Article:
The government also needs to give the apology and reparations to the villagers. But perhaps most important, there need to to be changes to the SAS and defence force to make what occurred in Afghanistan less likely to happen again. The public should have been told about the SAS action within days of it happening – not years later. The public should not have had to rely on insiders being willing to be whistle blowers. The defence force needs a culture change to be more open to the kind of accountability and democratic control we expect from other government organisations. These issues are explored in Chapter 8.

NZDF RESPONSE TO BOOK

The New Zealand Defence Force stands by the statement it made dated 20 April 2011.

As the 2011 statement says, following the operation, allegations of civilian casualties were made. These were investigated by a joint Afghan Ministry of Defence, Ministry of the Interior and International Security Assistance Force (ISAF) assessment team, in accordance with ISAF procedures.

The investigation concluded that the allegations of civilian casualties were unfounded.

The NZDF does not undertake investigations or inquiries into the actions of forces from other nations.  That was the role of the joint Afghan-ISAF investigation.

The NZDF is confident that New Zealand personnel conducted themselves in accordance with the applicable rules of engagement.

Chris Finalyson:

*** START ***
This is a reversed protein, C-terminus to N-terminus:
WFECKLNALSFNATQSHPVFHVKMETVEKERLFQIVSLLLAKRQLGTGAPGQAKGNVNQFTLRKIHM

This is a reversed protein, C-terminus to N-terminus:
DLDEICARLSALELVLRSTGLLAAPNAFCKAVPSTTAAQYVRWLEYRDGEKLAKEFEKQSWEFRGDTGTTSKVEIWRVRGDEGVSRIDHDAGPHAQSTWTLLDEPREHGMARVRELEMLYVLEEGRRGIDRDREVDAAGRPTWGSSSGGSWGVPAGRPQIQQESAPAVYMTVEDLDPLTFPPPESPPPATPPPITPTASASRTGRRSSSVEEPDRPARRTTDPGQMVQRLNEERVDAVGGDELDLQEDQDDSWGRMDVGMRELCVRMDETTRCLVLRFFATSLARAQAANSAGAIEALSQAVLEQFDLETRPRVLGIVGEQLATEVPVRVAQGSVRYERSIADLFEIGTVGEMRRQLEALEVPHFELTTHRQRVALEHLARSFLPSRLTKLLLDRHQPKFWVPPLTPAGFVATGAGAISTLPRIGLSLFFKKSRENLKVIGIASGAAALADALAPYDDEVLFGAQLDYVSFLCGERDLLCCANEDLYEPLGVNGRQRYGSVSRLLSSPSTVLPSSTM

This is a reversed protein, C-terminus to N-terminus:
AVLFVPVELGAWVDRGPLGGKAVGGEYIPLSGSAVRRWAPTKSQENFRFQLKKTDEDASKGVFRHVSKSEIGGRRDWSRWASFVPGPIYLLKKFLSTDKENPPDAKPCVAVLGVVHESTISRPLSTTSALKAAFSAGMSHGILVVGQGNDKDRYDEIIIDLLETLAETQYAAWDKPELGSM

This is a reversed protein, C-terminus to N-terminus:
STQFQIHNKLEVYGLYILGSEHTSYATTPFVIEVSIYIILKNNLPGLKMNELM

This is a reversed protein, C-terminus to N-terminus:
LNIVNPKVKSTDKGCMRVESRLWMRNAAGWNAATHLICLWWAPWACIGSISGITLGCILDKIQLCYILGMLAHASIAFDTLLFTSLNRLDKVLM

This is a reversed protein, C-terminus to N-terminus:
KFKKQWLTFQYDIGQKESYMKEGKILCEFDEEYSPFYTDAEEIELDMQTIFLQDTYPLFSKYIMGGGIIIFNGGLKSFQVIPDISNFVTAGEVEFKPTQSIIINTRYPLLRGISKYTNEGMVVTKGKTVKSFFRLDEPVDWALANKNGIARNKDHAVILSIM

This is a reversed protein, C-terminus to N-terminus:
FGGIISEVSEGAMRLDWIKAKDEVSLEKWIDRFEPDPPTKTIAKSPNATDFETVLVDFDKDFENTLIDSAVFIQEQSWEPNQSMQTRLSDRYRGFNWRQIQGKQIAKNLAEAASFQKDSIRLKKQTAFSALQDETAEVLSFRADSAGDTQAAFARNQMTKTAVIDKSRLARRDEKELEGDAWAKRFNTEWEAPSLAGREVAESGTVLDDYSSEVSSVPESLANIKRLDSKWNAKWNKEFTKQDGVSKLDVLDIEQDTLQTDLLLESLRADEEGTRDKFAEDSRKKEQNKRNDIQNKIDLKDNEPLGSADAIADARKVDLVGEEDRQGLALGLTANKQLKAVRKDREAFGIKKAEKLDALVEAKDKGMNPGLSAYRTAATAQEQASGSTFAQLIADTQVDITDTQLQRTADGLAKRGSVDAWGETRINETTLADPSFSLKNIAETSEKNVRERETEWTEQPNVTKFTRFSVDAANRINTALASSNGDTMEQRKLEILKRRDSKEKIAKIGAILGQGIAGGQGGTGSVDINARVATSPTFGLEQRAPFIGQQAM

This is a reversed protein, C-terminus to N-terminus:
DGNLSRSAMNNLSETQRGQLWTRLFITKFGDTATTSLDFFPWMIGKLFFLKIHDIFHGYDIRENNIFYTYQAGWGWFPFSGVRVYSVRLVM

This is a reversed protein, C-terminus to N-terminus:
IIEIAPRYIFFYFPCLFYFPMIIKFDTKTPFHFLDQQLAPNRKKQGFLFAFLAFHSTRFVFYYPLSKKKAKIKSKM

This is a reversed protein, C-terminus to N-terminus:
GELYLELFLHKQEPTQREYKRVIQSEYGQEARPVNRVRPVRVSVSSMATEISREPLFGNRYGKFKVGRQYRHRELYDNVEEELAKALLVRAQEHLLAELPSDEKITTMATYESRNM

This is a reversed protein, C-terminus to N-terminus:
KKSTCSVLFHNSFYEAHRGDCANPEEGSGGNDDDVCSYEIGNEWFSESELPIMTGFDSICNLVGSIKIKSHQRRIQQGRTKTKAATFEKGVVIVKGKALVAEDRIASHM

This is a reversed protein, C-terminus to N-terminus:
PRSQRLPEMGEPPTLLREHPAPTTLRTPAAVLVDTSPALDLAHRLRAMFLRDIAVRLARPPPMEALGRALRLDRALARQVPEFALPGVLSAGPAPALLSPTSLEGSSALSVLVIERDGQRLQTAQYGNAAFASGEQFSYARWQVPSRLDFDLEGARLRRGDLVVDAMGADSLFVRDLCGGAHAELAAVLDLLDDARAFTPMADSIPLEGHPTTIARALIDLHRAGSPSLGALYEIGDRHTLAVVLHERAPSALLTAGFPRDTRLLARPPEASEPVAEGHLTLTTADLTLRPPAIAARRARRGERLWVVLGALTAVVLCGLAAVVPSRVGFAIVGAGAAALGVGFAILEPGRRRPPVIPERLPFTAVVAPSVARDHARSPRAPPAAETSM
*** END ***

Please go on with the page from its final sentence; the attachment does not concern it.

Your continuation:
A spokesperson for acting defence minister Chris Finlayson has said in a statement: “The matter was investigated at the time and I am advised by the New Zealand Defence Force they stand by what they said at the time.”

Syria Shoots Down Israeli Plane After Air OP. Launched To Support ISIS

Syria Shoots Down Israeli Plane After Israel Launches Air Operation In Support Of ISIS

By Brandon Turbeville

Only a week away from a number of Israeli officials making statements suggesting the buildup to a war with Hezbollah, the Israeli Air Force once again launched airstrikes in Syria, alleging that the strikes were taken against a weapons convoy of the Lebanese militia coming through Syria. Four airplanes took place in the operation according to the Syrian military.

However, the Syrian military activated their anti-aircraft missile defense system against the Israeli jets, taking one down and hitting one more. The jet crashed in Israeli territory, however, as the planes were back over Israeli soil by the time the missile was able to connect.

The Israeli operation and the missile firing were both confirmed by the Syrian and Israeli governments. Israel would not confirm that a plane had actually been shot down, however. This is typical of Israel who tends not to acknowledge any military defeats or setbacks publicly.

Israel claimed that its air defense system, Arrow, was able to intercept one of the missiles but would not elaborate. It also refused to say whether or not the missiles caused any further damage to Israeli territory, saying that the missiles did not compromise the safety of civilians or compromise any aircraft.